Friday, June 13, 2014
The Value of Satire
Satire done well is a beautiful, beautiful thing, and Lark News plays it straight. The great thing about satire is that being quick to get the point makes readers look silly. I am used to The Onion, which is a satirical treatment of general news, and I sometimes figure that others will catch satire when they see it. However, Lark News is good enough that I have seen people get taken in by what they do, much like foreign newspapers mistake The Onion for real news. Satire does not call the reader to be quick enough to jump on a bandwagon but rather to be slow enough to watch where it is going. There might be a fine point to a bit of satire: “You’re right, but you’re doing it wrong!” There might be a grand and sweeping attack: “This whole thing is wrong! Get rid of it!” It is regularly shocking, demonstrating how the abuse of a good idea or the use of a bad idea becomes horrible and absurd. It shows rather than tells.I think he is right. It was the "Wittenberg Door" for my generation and I know I laughed my self silly, but there are two cauthionary notes to be sounded here.
Lark News forces Christians to reexamine issues that they might not otherwise consider. The articles that I have seen so far attack self-righteousness and legalism, the adoption of business methods into church practices, and unrealistic expectations put upon pastors.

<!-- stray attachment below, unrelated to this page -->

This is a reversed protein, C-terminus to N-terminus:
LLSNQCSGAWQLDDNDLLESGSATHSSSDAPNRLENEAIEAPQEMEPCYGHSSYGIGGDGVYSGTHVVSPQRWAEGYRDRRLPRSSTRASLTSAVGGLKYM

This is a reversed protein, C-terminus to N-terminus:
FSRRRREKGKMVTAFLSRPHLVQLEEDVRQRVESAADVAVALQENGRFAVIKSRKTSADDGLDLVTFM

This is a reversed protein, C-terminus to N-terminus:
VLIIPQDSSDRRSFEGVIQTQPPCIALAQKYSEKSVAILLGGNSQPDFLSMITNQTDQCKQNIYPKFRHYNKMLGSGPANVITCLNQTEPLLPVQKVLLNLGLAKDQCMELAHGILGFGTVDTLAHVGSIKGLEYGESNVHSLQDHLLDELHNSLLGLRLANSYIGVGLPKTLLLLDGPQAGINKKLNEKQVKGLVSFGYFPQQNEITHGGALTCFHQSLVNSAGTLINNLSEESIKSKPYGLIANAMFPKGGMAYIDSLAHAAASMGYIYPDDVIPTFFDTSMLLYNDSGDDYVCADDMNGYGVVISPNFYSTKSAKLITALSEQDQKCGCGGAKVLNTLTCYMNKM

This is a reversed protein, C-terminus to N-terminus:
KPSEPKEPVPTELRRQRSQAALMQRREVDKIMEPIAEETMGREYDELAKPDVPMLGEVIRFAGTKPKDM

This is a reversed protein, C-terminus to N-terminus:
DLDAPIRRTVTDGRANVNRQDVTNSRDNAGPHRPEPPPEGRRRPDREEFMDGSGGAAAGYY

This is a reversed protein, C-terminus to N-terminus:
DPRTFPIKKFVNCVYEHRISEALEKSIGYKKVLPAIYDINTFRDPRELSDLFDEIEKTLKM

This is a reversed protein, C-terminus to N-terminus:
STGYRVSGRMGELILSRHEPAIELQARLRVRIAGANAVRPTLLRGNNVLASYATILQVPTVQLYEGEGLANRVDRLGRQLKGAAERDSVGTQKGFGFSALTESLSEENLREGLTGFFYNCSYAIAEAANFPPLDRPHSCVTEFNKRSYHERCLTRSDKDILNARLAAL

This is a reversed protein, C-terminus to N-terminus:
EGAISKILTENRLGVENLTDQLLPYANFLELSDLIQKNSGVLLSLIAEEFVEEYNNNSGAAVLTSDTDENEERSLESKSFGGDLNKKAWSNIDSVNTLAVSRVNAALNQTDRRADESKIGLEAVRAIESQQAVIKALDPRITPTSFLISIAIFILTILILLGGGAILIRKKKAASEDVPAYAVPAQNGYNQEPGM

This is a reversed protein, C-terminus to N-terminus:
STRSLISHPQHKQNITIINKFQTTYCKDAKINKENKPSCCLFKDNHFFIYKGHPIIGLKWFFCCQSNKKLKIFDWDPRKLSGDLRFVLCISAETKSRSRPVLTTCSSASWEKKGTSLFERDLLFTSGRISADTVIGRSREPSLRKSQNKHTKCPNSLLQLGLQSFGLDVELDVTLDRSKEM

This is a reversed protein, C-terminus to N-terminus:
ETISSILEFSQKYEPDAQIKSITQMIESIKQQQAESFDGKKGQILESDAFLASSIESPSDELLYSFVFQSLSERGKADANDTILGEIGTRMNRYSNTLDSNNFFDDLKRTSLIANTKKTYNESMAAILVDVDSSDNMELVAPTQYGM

Firstly, the satirist often talks on an air of superiority, like he/she is just a little bit smarter and better than anyone else in the room. That has an effect on both the satirist and the audience. The satirist may come to believe they actually are better. I think this pretty much defines a lot of left leaning people, where mocking substitutes for argument. Such an attitude is often born in good satire. This is not a tool to employ nor consume frequently lest it rot ones soul.
Secondly, satire tends to "form a club" of those who get it and those who do not. If we are called to invite all to Christ, consigning people to in or out of the club is not a really effective way to do so.
I like satire as much as the next guy. But we need to exercise care.